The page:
The subgeneric classification of the pines varies between botanical authorities. However, the genus is generally now divided into 3 distinct subgenera (based largely on cone structure and internal needle anatomy) and these subgenera may be given generic status in future: Strobus - the White or Soft Pines; 23 species, from cool, or warm moist areas. Cone cylindrical or rarely ovoid; scales with a terminal protuberance (umbo) and no sealing band where they meet on the closed cone. Seeds with a strongly joined wing. Needles with a single vascular bundle in section, 5 per fascicle, sheath deciduous e.g. P. strobus, P. wallichiana. Ducampopinus - Lacebark, Pinyon or Foxtail Pines; 22 species, mostly from dry areas. Cone globose to ovoid or cylindrical; scales with a dorsal umbo and no sealing band. Seeds with an easily separable wing. Needles with a single vascular bundle; 1-5 per fascicle, with a partly to fully deciduous sheath e.g. P. cembroides. Pinus - Hard Pines; about 67 species widely distributed. Cones ovoid to conic; scales with a dorsal umbo and and no sealing band. Seeds mostly with a separable wing. Needles with 2 vascular bundles, 2-5 per fascicle; sheath mostly persistent e.g. P. radiata, P. halepensis. In general the 5-needle pines are from subgenera Strobus and Ducampopinus and the remainder from subgenus Pinus.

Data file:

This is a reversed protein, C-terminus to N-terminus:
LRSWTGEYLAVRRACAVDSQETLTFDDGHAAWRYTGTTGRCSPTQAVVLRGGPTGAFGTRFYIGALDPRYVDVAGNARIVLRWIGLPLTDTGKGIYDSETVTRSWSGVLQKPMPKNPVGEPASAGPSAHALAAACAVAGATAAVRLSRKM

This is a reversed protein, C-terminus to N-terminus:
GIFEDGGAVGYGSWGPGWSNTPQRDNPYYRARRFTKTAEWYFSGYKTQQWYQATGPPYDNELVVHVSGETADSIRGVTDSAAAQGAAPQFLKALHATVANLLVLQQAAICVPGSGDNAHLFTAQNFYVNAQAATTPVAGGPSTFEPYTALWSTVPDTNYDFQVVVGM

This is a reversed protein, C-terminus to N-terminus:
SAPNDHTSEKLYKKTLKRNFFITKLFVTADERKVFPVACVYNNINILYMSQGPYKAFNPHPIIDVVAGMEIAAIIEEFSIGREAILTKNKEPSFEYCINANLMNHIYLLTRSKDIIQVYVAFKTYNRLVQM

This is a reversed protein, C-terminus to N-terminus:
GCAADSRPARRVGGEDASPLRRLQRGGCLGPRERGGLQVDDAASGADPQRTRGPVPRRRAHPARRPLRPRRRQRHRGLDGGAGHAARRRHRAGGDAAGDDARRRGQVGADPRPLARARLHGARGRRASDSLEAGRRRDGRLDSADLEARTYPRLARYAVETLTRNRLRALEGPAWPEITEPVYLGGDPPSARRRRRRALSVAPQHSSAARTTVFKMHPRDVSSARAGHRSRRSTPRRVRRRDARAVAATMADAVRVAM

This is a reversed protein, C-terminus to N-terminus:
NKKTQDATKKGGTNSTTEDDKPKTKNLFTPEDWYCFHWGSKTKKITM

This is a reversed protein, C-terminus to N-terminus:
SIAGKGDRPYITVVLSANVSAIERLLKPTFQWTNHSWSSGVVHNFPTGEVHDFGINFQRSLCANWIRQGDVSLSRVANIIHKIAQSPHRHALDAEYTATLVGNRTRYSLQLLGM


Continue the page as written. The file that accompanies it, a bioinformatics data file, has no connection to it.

Needle leaves in fascicles of mostly 2, 3 or 5, held together at the base by a membranous sheath.
Lanyon (1966), Mirov (1967), Little & Crichfield (1969), Horsman (1981), Farjon (1984), Hawker (1987, 1991), Crichfield (1986), Klaus (1989), Rushforth (1987), Frankis (1989a), Perry (1991), Muir (1992).
The key to Pinus - This key is based on established mature trees but can be used for any tree more than about 5 years old. It covers all the species common in gardens and forestry and a few rarer species. For a selection of rarer ornamental species suitable for Australian conditions see Frankis (1989, 1990a). The range of species available in the nursery trade is variable and may include a few rare species not included here.
Source: (1995). Pinaceae. In: . Horticultural Flora of South-eastern Australia. Volume 1, Ferns, conifers & their allies. The identification of garden and cultivated plants. University of New South Wales Press.